For several years, investors have been acting bullish (if not thinking bullish) in bonds, bidding up safe instruments, while the interest in equities is still modest, with the potential for more relative value, says Oaktree’s Howard Marks.

Howard Marks

H/T cornerofberkshireandfairfax

Howard Marks video and transcript below

Jason Stipp: Howard, you have a process that you call taking the temperature of the market. This is where you look at things like the attitudes of investors and commentators, headlines, the interest in new issuance, the amount of leverage that’s taken out. When we spoke about a year ago, you said that the mood of the market was moderate. It wasn’t too pessimistic, it wasn’t too optimistic, even though we were facing some European crisis issues. I am interested to check in with you today, given that the market is up about 25% over the trailing 12 months, what’s the temperature of the market now that we’ve seen a continuance of this bull market?

Howard Marks: When we last spoke, by the way, most people when they say “the market,” they mean the stock market. I don’t, because our business is credit. And when I say the market, I am kind of talking about all the markets together, which is challenging, because they are all different. But when we spoke a year ago, I thought that for equities, the market temperature was actually quite cold, interest in them was quite low and had been low for a decade, and they penalized people for a decade, the so-called lost decade. People had lost interest, and I thought they were quite interesting for that reason because they were overlooked, unloved, underowned, and underrepresented in portfolios. Of course, a good deal of that has changed, thanks to the movement over the last year plus, as you described. I think there is still only a modest interest in stocks. I think the stock representation is not back to what it was 12 years ago or 20 years ago or what have you, and I don’t see enormously bullish commentators.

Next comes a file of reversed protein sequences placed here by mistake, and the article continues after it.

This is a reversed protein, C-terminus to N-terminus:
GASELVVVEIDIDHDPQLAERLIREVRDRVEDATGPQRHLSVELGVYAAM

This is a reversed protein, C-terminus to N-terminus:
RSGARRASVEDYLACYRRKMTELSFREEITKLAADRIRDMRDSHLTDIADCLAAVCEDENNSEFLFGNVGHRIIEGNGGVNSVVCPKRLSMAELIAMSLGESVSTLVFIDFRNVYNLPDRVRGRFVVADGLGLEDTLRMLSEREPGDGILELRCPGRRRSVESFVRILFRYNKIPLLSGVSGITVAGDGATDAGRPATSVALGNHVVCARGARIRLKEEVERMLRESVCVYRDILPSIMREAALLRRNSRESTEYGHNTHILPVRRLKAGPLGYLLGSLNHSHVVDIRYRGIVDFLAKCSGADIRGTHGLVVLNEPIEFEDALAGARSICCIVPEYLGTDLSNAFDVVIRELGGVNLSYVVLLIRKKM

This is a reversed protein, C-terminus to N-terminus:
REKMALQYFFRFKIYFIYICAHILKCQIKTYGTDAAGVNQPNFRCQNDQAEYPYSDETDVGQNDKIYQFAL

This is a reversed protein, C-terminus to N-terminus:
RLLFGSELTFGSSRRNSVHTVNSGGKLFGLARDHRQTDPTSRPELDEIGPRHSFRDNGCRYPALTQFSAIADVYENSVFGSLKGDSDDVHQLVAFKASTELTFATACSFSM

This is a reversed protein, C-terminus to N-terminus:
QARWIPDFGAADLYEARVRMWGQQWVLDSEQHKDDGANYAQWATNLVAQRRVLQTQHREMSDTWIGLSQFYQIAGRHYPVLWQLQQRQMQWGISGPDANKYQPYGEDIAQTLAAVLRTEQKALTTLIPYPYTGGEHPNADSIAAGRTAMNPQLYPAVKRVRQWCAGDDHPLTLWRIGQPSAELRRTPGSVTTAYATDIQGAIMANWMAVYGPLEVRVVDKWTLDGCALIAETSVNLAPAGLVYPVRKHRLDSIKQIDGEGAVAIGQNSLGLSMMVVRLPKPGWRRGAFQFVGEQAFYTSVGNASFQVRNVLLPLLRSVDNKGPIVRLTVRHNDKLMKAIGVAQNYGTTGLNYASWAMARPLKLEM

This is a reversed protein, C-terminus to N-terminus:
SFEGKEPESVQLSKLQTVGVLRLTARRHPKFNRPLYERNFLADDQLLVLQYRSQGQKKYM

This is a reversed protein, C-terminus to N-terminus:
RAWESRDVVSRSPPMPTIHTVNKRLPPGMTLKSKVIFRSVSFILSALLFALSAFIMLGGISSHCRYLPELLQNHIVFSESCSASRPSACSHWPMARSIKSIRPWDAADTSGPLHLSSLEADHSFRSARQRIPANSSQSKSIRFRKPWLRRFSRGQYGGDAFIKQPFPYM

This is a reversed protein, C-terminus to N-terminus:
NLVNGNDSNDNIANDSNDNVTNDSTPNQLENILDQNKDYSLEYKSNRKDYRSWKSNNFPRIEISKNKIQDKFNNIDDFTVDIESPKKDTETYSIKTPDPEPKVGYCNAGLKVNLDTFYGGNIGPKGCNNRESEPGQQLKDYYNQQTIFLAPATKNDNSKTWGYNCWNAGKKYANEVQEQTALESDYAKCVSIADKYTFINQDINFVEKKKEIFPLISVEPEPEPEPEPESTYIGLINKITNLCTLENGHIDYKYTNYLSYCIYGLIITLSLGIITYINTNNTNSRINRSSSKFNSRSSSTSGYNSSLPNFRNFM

Full transcript